THE major rugby-playing nations meet again this weekend, with the main attractions being the ones starting after midnight Saturday Malaysian time, beginning with Wales taking on Australia at 1.15am.
There is an overlap of this one with the Ireland-South Africa game starting 15 minutes later but not with the France-New Zealand tie in Paris which starts at 4.
Earlier, on Saturday evening, Scotland takes on Samoa, followed by the England-Argentina game. There are a few matches earlier involving the likes of Georgia, Germany, Brazil, Italy, Canada and Fiji.
As of now the Scotland-Samoa will go ahead despite confirmation a few days earlier that the Samoa Rugby Union has gone bust financially. There was concern that the islanders’ matches this month would have to be called off, with the problem of insurance coverage stated as one reason, but this is not correct since Tier Two teams have their insurance underwritten by governing body World Rugby.
The union’s chairman and the country’s prime minister Tuila’epa Sailele Malielegao, when announcing the union’s status on radio, also pleaded to his people to donate money but not many expect this to go very far in the impoverished Pacific Island nation. Past problems with governance by the union could be another roadblock.
There is news that the England RFU, hosts of the Samoans in two weeks’ time, will donate 75,000 pounds as a goodwill gesture similar to the one last year for the Fijians, but the Scottish union will not do the same.
Over in Wales, coach Warren Gatland fancies his boys’ chances in the next World Cup in two years’ time but they need to start winning consistently if they are to be taken seriously. In the last Six Nations Wales won only two out of five.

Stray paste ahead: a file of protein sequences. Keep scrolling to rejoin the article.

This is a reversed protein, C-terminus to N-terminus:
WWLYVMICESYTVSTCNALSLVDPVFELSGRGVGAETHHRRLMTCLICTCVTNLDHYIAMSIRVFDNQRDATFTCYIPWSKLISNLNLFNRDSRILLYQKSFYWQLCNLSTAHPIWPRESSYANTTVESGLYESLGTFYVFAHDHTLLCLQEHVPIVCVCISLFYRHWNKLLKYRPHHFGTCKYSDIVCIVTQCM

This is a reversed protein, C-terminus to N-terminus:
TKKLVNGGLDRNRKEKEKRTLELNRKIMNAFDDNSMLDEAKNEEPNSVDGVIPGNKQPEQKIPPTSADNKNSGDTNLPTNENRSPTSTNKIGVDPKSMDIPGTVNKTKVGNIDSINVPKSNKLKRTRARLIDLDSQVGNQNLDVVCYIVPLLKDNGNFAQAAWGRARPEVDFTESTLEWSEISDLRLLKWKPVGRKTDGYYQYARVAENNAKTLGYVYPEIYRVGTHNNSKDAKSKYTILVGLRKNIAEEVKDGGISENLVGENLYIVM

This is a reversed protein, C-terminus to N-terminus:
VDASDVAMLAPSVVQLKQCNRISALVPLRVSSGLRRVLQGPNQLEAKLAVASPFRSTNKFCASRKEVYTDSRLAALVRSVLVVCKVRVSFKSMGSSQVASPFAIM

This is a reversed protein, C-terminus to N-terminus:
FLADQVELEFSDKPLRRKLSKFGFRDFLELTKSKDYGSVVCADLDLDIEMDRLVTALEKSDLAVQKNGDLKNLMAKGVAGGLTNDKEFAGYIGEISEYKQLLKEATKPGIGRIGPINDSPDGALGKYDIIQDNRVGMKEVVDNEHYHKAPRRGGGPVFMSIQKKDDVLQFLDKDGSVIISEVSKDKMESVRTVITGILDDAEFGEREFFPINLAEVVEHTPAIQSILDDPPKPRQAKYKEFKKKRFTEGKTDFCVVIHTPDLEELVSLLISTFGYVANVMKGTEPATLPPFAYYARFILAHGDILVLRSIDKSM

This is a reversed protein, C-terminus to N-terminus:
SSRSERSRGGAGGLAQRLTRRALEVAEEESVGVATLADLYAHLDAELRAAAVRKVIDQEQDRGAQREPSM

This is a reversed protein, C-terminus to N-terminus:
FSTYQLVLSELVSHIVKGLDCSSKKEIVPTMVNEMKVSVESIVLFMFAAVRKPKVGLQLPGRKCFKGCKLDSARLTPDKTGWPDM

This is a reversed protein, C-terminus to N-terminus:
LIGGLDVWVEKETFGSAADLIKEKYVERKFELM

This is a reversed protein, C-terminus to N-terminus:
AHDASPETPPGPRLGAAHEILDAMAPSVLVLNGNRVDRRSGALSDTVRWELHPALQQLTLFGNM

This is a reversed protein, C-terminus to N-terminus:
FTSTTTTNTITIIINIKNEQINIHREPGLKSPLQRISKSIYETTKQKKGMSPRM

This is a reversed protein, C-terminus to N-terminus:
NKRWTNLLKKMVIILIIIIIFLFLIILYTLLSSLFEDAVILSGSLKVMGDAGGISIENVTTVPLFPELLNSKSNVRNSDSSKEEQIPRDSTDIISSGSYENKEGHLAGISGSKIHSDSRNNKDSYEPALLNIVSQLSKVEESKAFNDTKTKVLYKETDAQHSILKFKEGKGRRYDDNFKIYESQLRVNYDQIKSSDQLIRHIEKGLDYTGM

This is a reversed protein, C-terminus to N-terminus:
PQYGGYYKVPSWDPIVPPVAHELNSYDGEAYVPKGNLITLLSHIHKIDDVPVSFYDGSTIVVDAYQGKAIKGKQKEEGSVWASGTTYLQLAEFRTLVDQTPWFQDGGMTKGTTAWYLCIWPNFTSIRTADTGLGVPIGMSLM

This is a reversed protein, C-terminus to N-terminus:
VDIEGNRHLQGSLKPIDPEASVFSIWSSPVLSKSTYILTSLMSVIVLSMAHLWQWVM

The country has been in every World Cup since the first in 1987 but the results have been mixed. It is the now that is crucial and Wales does not have a good record with the Wallabies.
They have lost 12 in a row with the Aussies, with their last win nine years ago.
It cannot be ignored that the Wallabies have been playing better since a rather poor June Tests and last week trounced Japan in Yokohama 63-30.
Most commentators instead look at England and Ireland as the northern teams most likely to bother those from the south in the world’s premier tournament and this month England should have it easy against Argentina and Samoa but can expect stiffer opposition from the Wallabies who they play the following weekend.
Ireland too is not expected to be unduly tested this autumn, with Fiji and Argentina their next two opponents after the Springboks.
Aki achieves his ambition
The attention in Dublin will be on New Zealand-born centre Bundee Aki, who qualifies through residency.
He joined Connacht soon after the provincial championship in New Zealand in 2014 and when announcing earlier in the year his decision to move north, Aki, who has Samoan parents, declared that his future ambition was to wear the green of Ireland. He has now achieved that, though not everyone agrees with the decision to call him into the team.
Aki, first real name Fualaofi, has qualified within the rules of World Rugby and that’s exactly how team officials see it.
Not many though can dispute the form that has earned him selection, for Aki was Player of the Season in the Guinness Pro 12 in 2015/16 and has been outstanding for his club this season.
The last game of the weekend will see the All Blacks playing with just about their current strongest side, minus those injured.
The French have named four debutants in the starting 15, two in the forwards, and have a generally young side, meaning that it has been difficult for the All Blacks’ coaches to anticipate how they will play.
No doubt it hasn’t been a good season for Guy Noves’ boys, winning only three of eight Tests this year. The defeats include a 3-0 series defeat by the Springboks in June.
But as always not many dare to write the French off, whatever their problems on and off the field, and many too will remember how they came close against the All Blacks last year also in Paris before losing 19-24.